When the initial buzz of Portal finally dies down, its the timing that will be remembered most. Theres never a great time for a company like Facebook to launch a product like Portal, but as far as optics go, the whole of 2018 probably should have been a write-off. Our followup headline, Facebook, are you kidding? seems to sum up the fallout nicely. But the company soldiered on, intent to launch its in-house hardware product, and insofar as its intentions can be regarded as pure, there are certainly worse motives than the goal of connecting loved ones. Thats a promise video chat technology brings, and Facebooks technology stack delivers it in a compelling way. Any praise the company might have received for the products execution, however, quickly took a backseat to another PR dustup. Heres Recode with another fairly straightforward headline. It turns out that Facebook could in fact use data collected from its Portal in-home video device to target you with ads. In a conversation with TechCrunch this week, Facebook exec Andrew Boz Bosworth claims it was the result of a misunderstanding on the companys part. I wasnt in the room with that, Bosworth says, but what Im told was that we thought that the question was about ads being served on Portal. Right now, Facebook ads arent being served on Portal. Obviously, if some other service, like YouTube or something else, is using ads, and youre watching that youll have ads on the Portal device. Facebooks been serving ads on Portal. Facebook is working to draw a line here, looking to distinguish the big ask of putting its own microphones and a camera in consumer living rooms from the standard sort of data collection that forms the core of much of the sites monetization model. [T]he thing thats novel about this device is the camera and the microphone, he explains. Thats a place that weve gone overboard on the security and privacy to make sure consumers can trust at the electrical level the device is doing only the things that they expect. Facebook Portal+ reviewFacebook was clearly working to nip these questions in the bud prior to launch. Unprompted, the company was quick to list the many levels of security and privacy baked into the stack, from encryption to an actual physical piece of plastic the consumer can snap onto the top of the device to serve as a lens cap. Last night, alongside the announcement of availability, Facebook issued a separate post drilling down on privacy concerns. Portal: Privacy and Ads details three key points: Facebook is quick to explain that, in spite of what it deemed a misunderstanding, it hasnt switched approaches since we spoke ahead of launch. But none of this is to say, of course, that the device wont be collecting data that can be used to target other ads. Thats what Facebook does. So I sent my mom that newfangled Facebook PortalI can be quite definitive about the camera and the microphone, and content of audio or content of video and say none of those things are being used to inform ads, full stop, the executive tells TechCrunch. I can be very, very confident when I make that statement. However, he adds, Once you get past the camera and the microphones, this device functions a lot like other mobile devices that you have. In fact, its powered by Messenger, and in other spaces its powered by Facebook. All the same properties that a billion-plus people that are using Messenger are used to are the same as whats happening on the device. As a hypothetical, Bosworth points to the potential for cross-platform ads targeting video calling for those who do it frequently — a classification, one imagines, that would apply to anyone who spends $199 on a video chat device of this nature. If you were somebody who frequently use video calls, Bosworth begins, maybe there would be an ad-targeting cluster, for people who were interested in video calling. You would be a part of that. Thats true if you were using video calling often on your mobile phone or if you were using video calling often on Portal. Facebook may have painted itself into a corner with this one, however. Try as it might to draw the distinction between cameras/microphones and the rest of the software stack, theres little doubt that trust has been eroded after months of talk around major news stories like Cambridge Analytica. Once that notion of trust has been breached, its a big lift to ask users to suddenly purchase a piece of standalone hardware they didnt realize they needed a few months back. Certainly, the headwinds that we face in terms of making sure consumers trust the brand are ones that were all familiar with and, frankly, up to the challenge for, says Bosworth. Its good to have extra scrutiny. Weve been through a tremendous transformation inside the company over the last six to eight months to try to focus on those challenges. The executive believes, in fact, that the introduction of a device like Portal could actually serve to counteract that distrust, rather than exacerbate it. This device is exactly what I think people want from Facebook, he explains. It is a device focused on their closest friends and family, and the experiences, and the connections they have with those people. On one hand, I hear you. Its a headwind. On the other hand, its exactly what we need. It is actually the right device that tells a story that I think we want people to hear about, what we care about the most, which is the people getting deeper and more meaningful hashes of one another. If Portal is ultimately a success, however, it wont be because the product served to convince people that the company is more focused on meaningful interactions versus ad sales before. It will be because our memories are short. These sorts of concerns fade pretty quickly in the face of new products, particularly in a 24-hour news environment when basically everything is bad all the time. The question then becomes whether Portal can offer enough of a meaningful distinction from other products to compel users to buy in. Certainly the company has helped jumpstart this with what are ultimately reasonably priced products. But even with clever augmented reality features and some well-produced camera tracking, Facebook needs to truly distinguish this device from an Echo Show or Google Home Hub. This is the first Facebook-branded hardware, says Bosworth. Its early. I dont know that we have any specific sales expectations so much as what we have is an expectation to have a market thats big enough that we can learn, and iterate, and get better. This is true, certainly — and among my biggest complaints with the device. Aside from the aforementioned video chat functionality, the Portal doesnt feel like a particularly fleshed-out device. Theres an extremely limited selection of apps pre-loaded and no app store. Video beyond the shorts offered up through Facebook is a big maybe for the time being. During my review of the Portal+, I couldnt shake the feeling that the product would have functioned as well — or even better, perhaps — as an add-on to or joint production with Amazon. However, that partnership is limited only to the inclusion of Alexa on the device. In fact, the company confirms that we can expect additional hardware devices over the next couple of years. As it stands, Facebook says its open to a broad spectrum of possibilities, based on consumer demand. Its something that could even, potentially, expand to on-device record, a feature that would further blur the lines of what the on-board camera and microphone can and should do. Right now, theres no recording possible on the device, Bosworth says. The idea that a camera with microphones, people may want to use it like a camera with microphones to record things. We wanted to start in a position where people felt like they could understand what the device was, and have a lot of confidence and trust, and bring it home. Theres an obvious area where you can expand it. Theres also probably areas that are not obvious to us […] Its not at all fair to say that this is any kind of a beta period. We only decided to ship it when we felt like we had crossed over into full finished product territory. From a privacy perspective, these things always feel like a death by a million cuts. For now, however, the company isnt recording anything locally and has no definitive plans to do so. Given the sort of year the company has been having with regards to optics around privacy, its probably best to keep it that way.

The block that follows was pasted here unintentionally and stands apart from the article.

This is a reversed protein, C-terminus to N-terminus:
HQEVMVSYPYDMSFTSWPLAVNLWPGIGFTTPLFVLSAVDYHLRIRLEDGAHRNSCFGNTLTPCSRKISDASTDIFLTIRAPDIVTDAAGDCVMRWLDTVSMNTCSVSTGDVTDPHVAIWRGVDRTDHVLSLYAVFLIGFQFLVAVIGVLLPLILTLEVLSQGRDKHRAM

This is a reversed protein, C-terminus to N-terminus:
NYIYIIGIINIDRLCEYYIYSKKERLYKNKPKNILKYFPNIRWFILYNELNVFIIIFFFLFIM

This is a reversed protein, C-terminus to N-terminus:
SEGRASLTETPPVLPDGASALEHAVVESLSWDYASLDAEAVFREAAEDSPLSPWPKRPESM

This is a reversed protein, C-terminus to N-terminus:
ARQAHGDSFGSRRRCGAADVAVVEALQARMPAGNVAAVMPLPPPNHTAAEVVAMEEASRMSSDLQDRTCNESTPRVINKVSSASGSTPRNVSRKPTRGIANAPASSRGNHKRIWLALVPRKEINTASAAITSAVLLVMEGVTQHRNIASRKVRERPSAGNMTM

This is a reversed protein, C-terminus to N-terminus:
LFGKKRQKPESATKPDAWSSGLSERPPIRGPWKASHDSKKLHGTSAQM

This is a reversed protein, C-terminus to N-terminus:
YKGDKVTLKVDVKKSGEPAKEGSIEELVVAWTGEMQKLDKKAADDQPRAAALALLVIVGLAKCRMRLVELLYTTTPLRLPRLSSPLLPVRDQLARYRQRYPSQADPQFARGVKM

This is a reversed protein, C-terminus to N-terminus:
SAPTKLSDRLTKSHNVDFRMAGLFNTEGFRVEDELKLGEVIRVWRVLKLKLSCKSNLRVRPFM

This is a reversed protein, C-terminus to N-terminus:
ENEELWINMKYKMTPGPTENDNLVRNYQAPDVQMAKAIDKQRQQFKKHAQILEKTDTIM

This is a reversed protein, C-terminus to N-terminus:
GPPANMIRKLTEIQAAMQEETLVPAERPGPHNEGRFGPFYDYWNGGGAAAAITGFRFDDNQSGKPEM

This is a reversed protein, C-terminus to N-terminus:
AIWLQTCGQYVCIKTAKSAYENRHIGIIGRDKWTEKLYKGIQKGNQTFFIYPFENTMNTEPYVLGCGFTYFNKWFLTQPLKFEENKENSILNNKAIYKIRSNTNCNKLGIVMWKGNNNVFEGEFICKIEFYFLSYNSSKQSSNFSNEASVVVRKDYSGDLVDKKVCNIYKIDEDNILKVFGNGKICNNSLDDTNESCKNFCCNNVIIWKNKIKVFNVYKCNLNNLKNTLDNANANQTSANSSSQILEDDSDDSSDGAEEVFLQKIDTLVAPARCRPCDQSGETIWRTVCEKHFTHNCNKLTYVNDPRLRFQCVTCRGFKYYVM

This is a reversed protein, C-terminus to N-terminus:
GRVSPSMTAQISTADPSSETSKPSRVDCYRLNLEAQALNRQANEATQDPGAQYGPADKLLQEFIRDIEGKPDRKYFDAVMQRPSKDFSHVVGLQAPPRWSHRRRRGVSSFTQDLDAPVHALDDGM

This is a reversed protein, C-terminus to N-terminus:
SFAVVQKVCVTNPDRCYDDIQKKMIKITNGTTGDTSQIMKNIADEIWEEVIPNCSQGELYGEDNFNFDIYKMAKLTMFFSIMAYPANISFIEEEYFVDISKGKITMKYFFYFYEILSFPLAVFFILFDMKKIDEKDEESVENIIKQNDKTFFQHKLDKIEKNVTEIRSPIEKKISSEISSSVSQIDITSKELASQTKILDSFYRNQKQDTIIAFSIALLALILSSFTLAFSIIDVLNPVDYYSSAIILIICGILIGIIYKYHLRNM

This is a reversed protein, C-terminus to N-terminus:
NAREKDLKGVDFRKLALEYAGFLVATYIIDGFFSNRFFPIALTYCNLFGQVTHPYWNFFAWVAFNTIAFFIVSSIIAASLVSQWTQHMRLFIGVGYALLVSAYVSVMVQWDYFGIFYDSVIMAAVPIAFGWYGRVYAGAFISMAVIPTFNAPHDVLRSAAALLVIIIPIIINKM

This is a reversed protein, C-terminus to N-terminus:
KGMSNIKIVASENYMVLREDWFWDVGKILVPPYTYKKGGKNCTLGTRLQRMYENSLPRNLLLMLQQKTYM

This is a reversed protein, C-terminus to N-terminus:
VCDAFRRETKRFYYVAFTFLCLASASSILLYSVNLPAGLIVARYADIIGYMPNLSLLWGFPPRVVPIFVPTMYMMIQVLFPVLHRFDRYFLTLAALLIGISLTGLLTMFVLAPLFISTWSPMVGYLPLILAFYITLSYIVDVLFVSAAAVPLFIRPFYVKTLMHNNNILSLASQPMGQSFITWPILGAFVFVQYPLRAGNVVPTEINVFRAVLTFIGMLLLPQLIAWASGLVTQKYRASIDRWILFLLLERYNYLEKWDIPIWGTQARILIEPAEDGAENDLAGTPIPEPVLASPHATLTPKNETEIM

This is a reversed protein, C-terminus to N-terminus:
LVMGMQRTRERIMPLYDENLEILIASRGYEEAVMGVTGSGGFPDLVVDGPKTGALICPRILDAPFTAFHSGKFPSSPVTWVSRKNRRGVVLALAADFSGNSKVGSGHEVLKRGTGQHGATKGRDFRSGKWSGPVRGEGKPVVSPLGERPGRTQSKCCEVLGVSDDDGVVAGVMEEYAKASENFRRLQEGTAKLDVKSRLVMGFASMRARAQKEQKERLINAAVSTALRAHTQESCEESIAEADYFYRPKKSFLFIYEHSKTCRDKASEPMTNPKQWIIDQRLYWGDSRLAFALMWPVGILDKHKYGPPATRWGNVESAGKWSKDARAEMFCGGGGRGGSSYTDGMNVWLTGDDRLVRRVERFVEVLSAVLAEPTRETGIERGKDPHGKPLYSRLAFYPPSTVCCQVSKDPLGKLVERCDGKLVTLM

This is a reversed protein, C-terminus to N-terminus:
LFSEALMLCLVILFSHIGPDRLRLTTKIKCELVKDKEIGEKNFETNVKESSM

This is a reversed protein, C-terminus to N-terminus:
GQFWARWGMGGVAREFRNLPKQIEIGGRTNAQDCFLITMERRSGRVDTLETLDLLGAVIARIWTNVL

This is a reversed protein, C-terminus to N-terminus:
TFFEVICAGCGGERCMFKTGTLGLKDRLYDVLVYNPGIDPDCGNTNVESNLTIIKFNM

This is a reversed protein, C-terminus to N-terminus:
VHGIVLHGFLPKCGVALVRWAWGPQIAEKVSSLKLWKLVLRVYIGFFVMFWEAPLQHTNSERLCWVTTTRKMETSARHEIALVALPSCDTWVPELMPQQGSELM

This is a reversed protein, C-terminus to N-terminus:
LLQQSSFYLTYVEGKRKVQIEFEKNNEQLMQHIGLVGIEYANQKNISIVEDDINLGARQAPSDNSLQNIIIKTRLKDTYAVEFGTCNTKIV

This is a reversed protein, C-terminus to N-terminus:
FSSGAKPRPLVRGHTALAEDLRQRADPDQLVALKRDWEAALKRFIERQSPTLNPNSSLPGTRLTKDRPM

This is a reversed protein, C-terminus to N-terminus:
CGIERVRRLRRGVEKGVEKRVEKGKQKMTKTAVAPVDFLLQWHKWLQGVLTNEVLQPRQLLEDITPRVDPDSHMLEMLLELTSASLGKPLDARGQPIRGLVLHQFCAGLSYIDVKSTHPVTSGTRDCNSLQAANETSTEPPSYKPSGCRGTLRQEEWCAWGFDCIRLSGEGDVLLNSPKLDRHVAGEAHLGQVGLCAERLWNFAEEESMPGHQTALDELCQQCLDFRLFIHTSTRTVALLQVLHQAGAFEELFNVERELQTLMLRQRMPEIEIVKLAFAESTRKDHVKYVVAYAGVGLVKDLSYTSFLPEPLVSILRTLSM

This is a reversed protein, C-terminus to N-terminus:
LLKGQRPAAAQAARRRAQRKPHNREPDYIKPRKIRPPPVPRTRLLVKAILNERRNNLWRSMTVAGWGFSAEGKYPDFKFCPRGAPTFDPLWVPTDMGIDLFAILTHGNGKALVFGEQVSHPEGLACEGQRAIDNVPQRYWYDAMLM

Smart camera algorithms follow your movements. Facebook was set to launch Portal -- its first consumer hardware -- at this year's F8 developer conference. However, with the Cambridge Analytica scandal still fresh in people's minds, the company, perhaps wisely, opted to introduce its connected cameras for the home instead. While Facebook hasn't exactly mended its reputation, the Portal and the Portal+ are finally ready for their public debut. The key feature with both Portals is a smart camera algorithm that follows you around the room as you're talking. It's not a bad idea, and I like that there are other features like apps and Alexa, making both Portals viable Echo Show rivals. The question remains, however, whether or not you deem Facebook to be trustworthy enough to have a Portal in your home. First, I'll go over the differences between the two Portals. The "normal" $199 Portal has a 10-inch screen and looks similar to Amazon's Echo Show except it's white instead of black and the speakers are underneath the display (instead of behind it). Then there's the $349 Portal+, which has a large 15.6-inch display that rotates from landscape to portrait mode. Both have decent displays with good color and contrast -- the smaller Portal has a 1,280 x 800 resolution while the larger Portal+ is 1,920 x 1080. The Portal+ obviously takes up way more room, which I found to be pretty overwhelming. It barely fits between my kitchen counter and cabinets, and when it's in landscape mode it doesn't leave a lot of room on either side for other countertop items. I also think it's pretty ugly. For a device that's supposed to be part of your home, it sticks out like a sore thumb. If I had to choose a Portal based on design alone, I would definitely opt for the Portal over the Portal+. The larger Portal+ certainly has better video quality, and the portrait mode is useful in some instances (I'll get to that shortly), but I'm not sure if the tradeoff is worth it. Other smart displays like Amazon's Echo Show and the Lenovo Smart Display offer video chat, so the idea behind Portal isn't new. The two Portals, however, step it up with several features that make video chat the focus, rather than an afterthought. For one thing, it works with Messenger, which already has millions of users. Another is that the software and camera are designed to enhance conversations by following whoever's talking. Before we get into that, though, let's talk about setup. I tested the Portal+ with my colleague Roberto Baldwin, who used the regular Portal. Obviously, the first step was to set it up with my Facebook account, which involved going to the Facebook app while the Portal was in pairing mode. You have the option to set up as many as four accounts, ostensibly for each person in your home, so you can switch between via settings. After that, the Portal automatically pulled in all my contacts, which allowed me to add them to my Favorites list. Because it's one of the first things you see when you wake the device, it's much easier to call your Favorites. Additionally, when someone on your Favorites list comes online, the Portal will beep to let you know. To make a call, you select the person's profile photo or use Portal's voice assistant (more on that later). For example, I could say "Hey, Portal, call Roberto Baldwin" from across the room instead of having to tap the screen. As with the Messenger app, you can set your availability status to be on or off whenever you like. The Portals also have a Home/Away function, so that it only rings when you're home and goes into standby mode when you're out of the house. It sets this automatically based on the geolocation of your phone. The key feature of both the Portal and Portal+ is the 12-megapixel camera that sits above the display. During calls with Roberto, I tapped the picture-in-picture mode so I could see how I looked on camera as well. I was impressed with the wide 140-degree field of view, which captured my entire open-concept kitchen and living room in a single screen. I imagine this is especially useful when you're chatting with large groups of people, as everybody can likely be in the shot at once. More important, the cameras use AI and algorithms to track your movements, keeping you perfectly in the frame as you walk around the room. Despite my initial skepticism about this, I have to admit it was really impressive. The shot pans around, zooming in and out, almost like a professional cinematographer, and I was never out of frame no matter how much I pranced around. It even followed me when I crouched on the floor. Flip the Portal+ screen to portrait mode and the shot automatically reframes to center on just the other person, making it perfect for one-on-one calls (more on that below). It's especially ideal if the other person is on a phone, as most people hold their phones vertically to chat anyway. I'll admit, the movements were so smooth that it verges on a little creepy, as if the camera lens was physically following me around. However, it remains perfectly still -- all of that aforementioned tracking is done with software. This really comes into play in Spotlight mode, which is a way to focus on a specific person (when there are multiple people in a room). Simply double-tap on a person's face, and the Portal automatically zooms in on them, following their head movements as they move and speak. I can see how this is especially useful for keeping track of fidgety kids. I'm fairly disappointed, however, that Spotlight mode doesn't seem to work on dogs or cats. It's also a surprisingly refreshing way to have a video chat. Instead of being held captive by the hardware, you're free to go about your daily life, preparing dinner or chasing after the dogs, without losing the person on the other line. I naturally found myself walking around the kitchen to put away the dishes or just grabbing a bite to eat. Facebook says that one of the ideas behind Portal is to make it feel like the person is right there in the same room as you, and I definitely felt that. Of course, if you don't want the camera following you around, you can enable Fixed Camera view, which keeps the screen in a fixed shot. There are a few other cute video-chat features, like augmented-reality filters that overlay your face or environment with amusing effects. Another is StoryTime, which lets you tell a dramatic story with the help of teleprompter text, complete with animations, graphics and sound on the recipient's end. This is clearly meant for entertaining kids. Another neat trick is the option to listen to Spotify tunes together. If you want to share a song with your friend, you can tap Spotify, play a song and you'll both hear it at the same time. There's even smart noise-canceling tech to handle the song volume separately, so you can pump up the volume to the max on your end, while your friend can lower it on theirs. I tried this out with Roberto, and it worked as promised. Yet I have to wonder if anyone actually does this in real life -- I don't remember the last time I shared a song I liked over the phone when I could just shoot them a URL. Both Portals support groups calls of up to seven people. I tried this with Roberto on the Portal and a couple of other colleagues on the Messenger app on their phones. You can add people to an existing call by selecting them from your Contacts list. Once they answered, all of them appeared on my screen at once, sort of like the opening credits of The Brady Bunch. The larger screen on the Portal+ really comes into use here, as I liked being able to see everyone's faces on such a big display. You can also transfer calls between Portal and your phone's Messenger app. Simply tap the "Transfer call from [contact]" notification on your phone (if transferring from Portal to phone) or select the transfer icon on the top right corner of the app (if doing it the other way round). When not on a call, the Portals can be used as smart displays. They come with several apps, such as Newsy, Pandora, Spotify, YouTube, Food Network and Facebook Watch, with more to come. But the app experience isn't perfect. The YouTube app, which is essentially just a browser shortcut to YouTube.com, doesn't have an intuitive interface. Scrolling through the videos, for example, resulted in stuttery clicks instead of smooth swipes. The Food Network app seems like a good idea, as it replicates the cooking guides found on other smart displays, but it lacks essentials like ingredients lists and step-by-step instructions. Plus, there's no Search function, so I can't even look up a specific recipe. What makes things confusing is that the Portal and Portal+ come with two voice assistants. There's "Hey Portal," which is used for device controls and calls, and Amazon's Alexa, which is used for other functions. If you want to make calls, you have to use "Hey Portal." But when you want to play Spotify, ask for the weather, set a timer and so forth, you have to use Alexa. "Hey Portal" can also be used for Facebook-specific services. For example, I could say "Hey Portal, play Facebook Watch" to launch the social network's streaming-video service. For some reason, however, I can't use Alexa to do so. In fact, neither Alexa nor "Hey Portal" work with some of the aforementioned apps, like YouTube or Food Network. I found it all a little perplexing and mixed the two voice assistants up constantly during my testing. That said, the collaboration between Facebook and Amazon isn't final. According to Facebook, Portal has incorporated Amazon's Smart Display SDK, and the companies are working closely to improve the experience on the Portal and Portal+. Plus, access to Prime Video and other Amazon services are coming in 2019. As far as sound quality goes, it's not great, but it's not terrible. The Portal+ comes with 20-watt speakers plus a 4-inch sub, so it sounds slightly better than the Portal, which has only 10-watt speakers. Of course, neither are as good as dedicated speakers like Sonos, and they're not quite as powerful as the latest Echo Show. Still, both had loud, punchy volume and decently crisp audio. I wouldn't use them as my primary devices for listening to music, but they certainly work in a pinch. Last but not least, we have to talk about privacy. There's a button on both Portals that shuts off both the camera and the microphone via an electronic switch. Both also come with a physical camera lens cover if you're feeling extra paranoid or if you want to shut the camera off but still want to use the microphone for voice functions. I did wish that the camera lens cover was built in to the hardware instead of being a separate piece of plastic that I might lose, but it's better than not having one. You can also set up a passcode so your kids can't make random calls to your friends. According to Facebook, all of the video chats are encrypted and the company doesn't listen, view or keep records of your calls. The AI on the camera and voice features are run locally, not on Facebook's servers. Though the camera does use the shape of your face and voice to track your movements, there's no facial-recognition technology at work here -- it can't differentiate between your face and someone else's, for example. Like on Amazon's Echo devices, your voice history is stored online, but you can delete it manually. You can delete your Portal's voice history by going to your Facebook Activity Log, and Alexa history can be deleted by going into the Alexa app. But not everything is as it seems. Over a week after Portal's announcement, Facebook said the company does collect some types of information from video chats, such as usage data like length and frequency of calls, and that that information could be used to serve you ads. Facebook's business model is based on advertising, so this isn't exactly surprising. But the fact that the company wasn't forthcoming about this is a little concerning. When you add to that the recent massive data breach of as many as 50 million users along with the Cambridge Analytica scandal, I have to admit that I'm a little wary of it. Of course, that's not to say that Amazon products haven't been accused of listening in on people's homes, either, and it's a risk that every consumer has to keep in mind when investing in a smart speakers. It's all about whether you trust that your data is safe with these companies. Unfortunately for Facebook, it hasn't done a lot to earn anyone's trust lately. Facebook's Portal line is not a bad idea; a smart display that puts video chat at the forefront is pretty clever, and though it's a little creepy, a camera that follows you around adds to a sense of social presence with someone even if they're far away. Other features like YouTube and Alexa integration are great too, as they make it more of an Echo Show rival. At the same time, however, it doesn't quite match up to other smart displays. It doesn't have a step-by-step cooking guide, there's no built-in browser like on the Echo Show, and you can't use it to view the feed from your home-security cameras. Not to mention that having two voice assistants is really confusing, and not all of Amazon's Smart Screen features are here. If you and your family rely on Messenger for communications, I can see giving Portal a shot. In that case, I would recommend the cheaper and smaller Portal, which costs $199; $349 for the larger Portal+ is a little too much money, and I don't think it's practical for most people. In the end, however, it's up to you whether you trust Facebook enough to have one of its cameras in your home.